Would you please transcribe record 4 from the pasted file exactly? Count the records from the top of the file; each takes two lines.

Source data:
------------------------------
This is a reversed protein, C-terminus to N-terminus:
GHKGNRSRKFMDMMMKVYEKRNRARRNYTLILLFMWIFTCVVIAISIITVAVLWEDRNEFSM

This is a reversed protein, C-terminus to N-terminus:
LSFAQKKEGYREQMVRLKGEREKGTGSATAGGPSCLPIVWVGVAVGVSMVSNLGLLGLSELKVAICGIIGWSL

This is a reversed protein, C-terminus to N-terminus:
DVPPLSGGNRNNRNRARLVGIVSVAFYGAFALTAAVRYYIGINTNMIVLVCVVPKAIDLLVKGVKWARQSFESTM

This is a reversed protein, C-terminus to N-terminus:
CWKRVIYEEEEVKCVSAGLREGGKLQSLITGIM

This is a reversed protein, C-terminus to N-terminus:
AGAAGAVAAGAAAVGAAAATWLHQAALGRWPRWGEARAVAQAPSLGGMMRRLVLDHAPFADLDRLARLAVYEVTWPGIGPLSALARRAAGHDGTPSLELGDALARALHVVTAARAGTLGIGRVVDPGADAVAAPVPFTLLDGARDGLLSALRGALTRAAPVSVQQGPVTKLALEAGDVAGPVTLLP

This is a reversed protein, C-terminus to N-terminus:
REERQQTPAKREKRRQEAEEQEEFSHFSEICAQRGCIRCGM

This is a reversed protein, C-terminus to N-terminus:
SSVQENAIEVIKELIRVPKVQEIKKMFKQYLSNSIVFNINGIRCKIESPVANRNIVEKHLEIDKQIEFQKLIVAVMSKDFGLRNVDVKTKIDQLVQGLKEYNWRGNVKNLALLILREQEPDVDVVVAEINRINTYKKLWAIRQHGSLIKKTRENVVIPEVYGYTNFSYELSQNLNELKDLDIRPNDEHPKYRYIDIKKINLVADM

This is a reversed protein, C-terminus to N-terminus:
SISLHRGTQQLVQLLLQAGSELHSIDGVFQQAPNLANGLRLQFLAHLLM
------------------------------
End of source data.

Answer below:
This is a reversed protein, C-terminus to N-terminus:
CWKRVIYEEEEVKCVSAGLREGGKLQSLITGIM